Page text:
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Fragrance and personal care

Guerlain showcases support for female empowerment with beekeeping film

November 16, 2021

"Women for Bees" is a state-of-the-art female beekeeping entrepreneurship program. Image credit: Annie Spratt


LVMH-owned French beauty and fragrance house Guerlain is inviting audiences behind-the-scenes to gain an in-depth understanding of its mission toward saving the bees.

A symbol of the house since its first bee bottle was introduced in 1853, Guerlain’s commitment to the insect was strengthened earlier this year with the inauguration of its #WomenForBess program, an entrepreneurship and sustainability five-year program in partnership with UNESCO (see story). In a new short film, the brand introduces the program’s trainees and the beekeeping training process.

For the bees
In the new film, Guerlain spotlights the seven training program participants as they gain the expertise and tools needed to launch their own beekeeping operations in Europe.

UN High Commissioner for Refugees (UNHCR) special envoy, Guerlain muse and actress Angelina Jolie served as the class mentor, guiding each entrepreneur through her training. Ms. Jolie will continue to support future trainees, including next year’s editions in Cambodia and East Africa.

Before joining Guerlain’s program, the trainees had spent the majority of their careers in fields not related to beekeeping or biodiversity preservation. Participating in the program marked a major career pivot for most of them.

One thing they all have in common, however, is the interest in and dedication to understanding a craft that is so dependent on nature and the environment.

Program participants discuss what beekeeping means to them and why bees are important for the preservation of the planet

“The magic of this program is that we are all women, and we all bring a different view to the world of beekeeping,” said beekeeper and program participant Aggelina, in the video.

Their training began with learning how to approach the hives — learning to remain gentle and delicate. Through this process, the trainees learned about bee therapy and breeding, as well as ways to educate others on how to protect the bees.

After completing a month of training to learn the theory and practice of beekeeping, the participants received their degrees on July 21 at the Observatoire Français d’Apidologie (OFA) during a formal ceremony (see story).

Due to pollination and its role in maintaining a healthy natural environment, bees are an integral part of the ecosystem. The beekeepers see the protection of bees as protection of the planet and humanity.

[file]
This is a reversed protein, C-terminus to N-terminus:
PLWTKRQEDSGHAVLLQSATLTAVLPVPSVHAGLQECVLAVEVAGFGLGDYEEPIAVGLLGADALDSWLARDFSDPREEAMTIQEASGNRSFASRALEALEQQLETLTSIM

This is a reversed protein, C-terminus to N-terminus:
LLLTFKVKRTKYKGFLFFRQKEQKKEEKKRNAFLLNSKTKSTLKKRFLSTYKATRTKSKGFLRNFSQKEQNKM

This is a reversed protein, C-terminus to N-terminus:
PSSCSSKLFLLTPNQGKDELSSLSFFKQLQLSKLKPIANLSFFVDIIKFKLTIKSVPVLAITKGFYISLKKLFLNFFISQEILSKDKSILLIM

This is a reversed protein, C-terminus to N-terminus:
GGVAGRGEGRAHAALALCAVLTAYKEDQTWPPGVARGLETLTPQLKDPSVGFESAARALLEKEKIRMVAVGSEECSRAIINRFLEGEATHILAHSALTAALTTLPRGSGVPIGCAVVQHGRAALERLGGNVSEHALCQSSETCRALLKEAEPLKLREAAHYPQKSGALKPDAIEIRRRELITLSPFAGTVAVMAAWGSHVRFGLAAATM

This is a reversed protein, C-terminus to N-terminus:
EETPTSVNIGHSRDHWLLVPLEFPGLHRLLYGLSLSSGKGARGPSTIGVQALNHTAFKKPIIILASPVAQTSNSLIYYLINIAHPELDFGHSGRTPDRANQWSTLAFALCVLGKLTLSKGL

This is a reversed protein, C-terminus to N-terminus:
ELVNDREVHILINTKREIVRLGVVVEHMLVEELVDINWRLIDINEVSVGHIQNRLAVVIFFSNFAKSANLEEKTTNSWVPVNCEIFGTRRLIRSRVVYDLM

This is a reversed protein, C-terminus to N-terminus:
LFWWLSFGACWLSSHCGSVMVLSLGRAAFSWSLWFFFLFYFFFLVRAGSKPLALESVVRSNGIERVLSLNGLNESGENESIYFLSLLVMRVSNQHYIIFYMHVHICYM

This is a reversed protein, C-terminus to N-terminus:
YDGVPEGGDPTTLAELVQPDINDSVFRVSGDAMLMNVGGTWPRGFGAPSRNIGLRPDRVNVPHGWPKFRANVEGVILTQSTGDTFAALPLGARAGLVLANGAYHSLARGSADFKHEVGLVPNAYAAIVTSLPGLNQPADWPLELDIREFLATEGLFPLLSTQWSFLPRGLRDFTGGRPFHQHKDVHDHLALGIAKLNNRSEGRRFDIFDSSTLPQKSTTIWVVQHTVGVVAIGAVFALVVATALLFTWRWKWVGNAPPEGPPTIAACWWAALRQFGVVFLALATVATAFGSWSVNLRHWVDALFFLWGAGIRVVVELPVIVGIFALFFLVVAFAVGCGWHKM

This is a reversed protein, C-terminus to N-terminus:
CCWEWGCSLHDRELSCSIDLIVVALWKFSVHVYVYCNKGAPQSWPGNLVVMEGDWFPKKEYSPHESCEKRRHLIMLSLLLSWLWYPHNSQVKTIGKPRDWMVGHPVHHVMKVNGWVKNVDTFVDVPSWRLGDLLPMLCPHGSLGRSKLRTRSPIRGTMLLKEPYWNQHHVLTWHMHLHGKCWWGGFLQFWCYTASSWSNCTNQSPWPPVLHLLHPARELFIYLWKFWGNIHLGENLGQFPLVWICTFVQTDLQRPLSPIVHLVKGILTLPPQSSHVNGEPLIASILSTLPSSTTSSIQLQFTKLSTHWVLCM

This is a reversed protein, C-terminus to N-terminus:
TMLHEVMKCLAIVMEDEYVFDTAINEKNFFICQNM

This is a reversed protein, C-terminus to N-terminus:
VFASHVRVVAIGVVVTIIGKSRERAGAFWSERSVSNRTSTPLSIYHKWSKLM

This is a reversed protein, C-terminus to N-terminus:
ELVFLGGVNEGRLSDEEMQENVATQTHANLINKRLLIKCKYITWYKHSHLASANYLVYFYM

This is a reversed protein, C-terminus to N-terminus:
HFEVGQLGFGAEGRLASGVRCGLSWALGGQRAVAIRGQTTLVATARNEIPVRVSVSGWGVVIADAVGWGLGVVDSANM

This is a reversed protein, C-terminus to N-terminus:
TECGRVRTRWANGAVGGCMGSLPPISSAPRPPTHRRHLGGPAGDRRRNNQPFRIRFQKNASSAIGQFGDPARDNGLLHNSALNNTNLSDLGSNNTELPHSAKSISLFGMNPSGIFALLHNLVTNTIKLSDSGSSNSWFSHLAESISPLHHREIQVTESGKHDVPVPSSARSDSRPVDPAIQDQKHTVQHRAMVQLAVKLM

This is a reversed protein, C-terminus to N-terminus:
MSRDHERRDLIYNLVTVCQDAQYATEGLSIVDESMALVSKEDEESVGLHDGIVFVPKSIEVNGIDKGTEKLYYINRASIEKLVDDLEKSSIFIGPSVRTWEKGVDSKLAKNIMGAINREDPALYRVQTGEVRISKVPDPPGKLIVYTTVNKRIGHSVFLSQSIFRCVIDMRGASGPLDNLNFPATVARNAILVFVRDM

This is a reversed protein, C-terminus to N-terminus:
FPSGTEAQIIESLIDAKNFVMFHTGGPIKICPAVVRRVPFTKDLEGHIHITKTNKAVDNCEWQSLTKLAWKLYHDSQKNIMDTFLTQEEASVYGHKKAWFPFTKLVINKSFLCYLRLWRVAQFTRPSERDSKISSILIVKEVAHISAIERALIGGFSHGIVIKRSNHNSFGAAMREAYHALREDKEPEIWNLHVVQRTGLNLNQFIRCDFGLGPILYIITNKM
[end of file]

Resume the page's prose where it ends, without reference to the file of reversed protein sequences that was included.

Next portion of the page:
With this program and its campaigns, Guerlain ultimately wants to create a more beautiful and sustainable world, educating audiences on bees’ role in achieving this goal.

Since graduating from the European edition of the program, each of the trainee beekeepers — Aggelina, Charlotte, Dorothée, Léopoldine, Lorène, Maël and Oriane — have become members of a global network of women beekeepers who empower each other to protect local biodiversity.

In addition to the film, Guerlain published short videos of Ms. Jolie sharing her thoughts on the program to its social channels.


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“It’s not just about learning skills or getting a job,” Ms. Jolie said in a video. “It’s to be connected and a part of something virtuous.”

Since launching the program, the beauty brand also debuted its Bee Lab, which is the first research consortium dedicated to bee products. The lab is focused on three areas: bees, bee products and skin repair (see story).

A cause for luxury
While Guerlain seems to be a step ahead of other luxury players when it comes to saving the bees, from marketing strategies to UN partnerships, other brands have also recognized the importance of saving the species.

For World Bee Day on May 20, hospitality group Fairmont Hotels & Resorts spotlighted its bee protection efforts, including maintaining hives and bee environments at properties in North America, Europe, Africa and Asia.

British automaker Rolls-Royce marked the day by appointing eight-year-old Poppy Liddle as its first junior beekeeper at the Goodwood Apiary (see story).

In 2016, Italian automaker Lamborghini launched an environment biomonitoring project with the installation of an apiary in Sant’Agata Bolognese, which has grown from eight hives to twelve and houses nearly 600,000 bees.

Earlier this year, the automaker introduced a new technological beehive which allows for close-up observation of the bees’ behavior and provides necessary data (see story).